Congenital anomalies in American Indians of British Columbia

Genet Epidemiol. 1986;3(6):455-67. doi: 10.1002/gepi.1370030609.


Birth prevalences of congenital anomalies in the American Indians of British Columbia are compared with those of the total British Columbia population. This study is based on data from the British Columbia Health Surveillance Registry for a 16-year period (1966-1981) judged to be the most reliable reporting period in the 35-year history of the registry. The overall congenital anomaly frequency is lower in Indians than in the general population (45 versus 60 per 1,000 livebirths). The Indian rates for individual anomalies are lower than the corresponding general population rates with the exception of orofacial clefting and congenital heart defects. Defects of the central nervous system in both populations are comparable. There is a striking paucity of hypospadias, other anomalies of the genital organs and foot deformities in Indian males. It is suggested that the differences in the congenital anomaly rates between the American Indians and the non-Indians of British Columbia may reflect genetic differences between the two groups, but differences in ascertainment and infant mortality probably also play a role.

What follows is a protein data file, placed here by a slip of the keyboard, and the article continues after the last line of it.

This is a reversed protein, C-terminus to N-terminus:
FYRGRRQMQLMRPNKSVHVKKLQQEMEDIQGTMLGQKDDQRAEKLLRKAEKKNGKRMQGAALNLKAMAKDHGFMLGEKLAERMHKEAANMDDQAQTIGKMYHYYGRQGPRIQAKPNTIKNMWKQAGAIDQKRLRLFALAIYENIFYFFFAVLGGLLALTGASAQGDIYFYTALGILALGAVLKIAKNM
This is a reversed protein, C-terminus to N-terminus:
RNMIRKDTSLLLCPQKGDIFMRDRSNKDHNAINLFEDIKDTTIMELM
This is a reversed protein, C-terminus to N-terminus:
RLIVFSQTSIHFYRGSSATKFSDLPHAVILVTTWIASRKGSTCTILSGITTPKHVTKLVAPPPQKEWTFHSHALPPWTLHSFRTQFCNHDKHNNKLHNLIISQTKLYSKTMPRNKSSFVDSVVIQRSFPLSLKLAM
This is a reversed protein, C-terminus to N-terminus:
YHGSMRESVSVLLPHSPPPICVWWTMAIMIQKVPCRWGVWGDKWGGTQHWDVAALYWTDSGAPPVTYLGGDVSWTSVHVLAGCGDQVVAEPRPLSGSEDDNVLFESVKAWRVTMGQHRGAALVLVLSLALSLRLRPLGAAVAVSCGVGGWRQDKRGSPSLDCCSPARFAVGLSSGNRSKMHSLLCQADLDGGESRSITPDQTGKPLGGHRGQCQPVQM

Publication types

  • Research Support, Non-U.S. Gov't

MeSH terms

  • British Columbia
  • Cleft Lip / epidemiology
  • Cleft Palate / epidemiology
  • Congenital Abnormalities / epidemiology*
  • Congenital Abnormalities / genetics
  • Female
  • Heart Defects, Congenital / epidemiology
  • Humans
  • Hypospadias / epidemiology
  • Indians, North American
  • Infant, Newborn
  • Male
  • Registries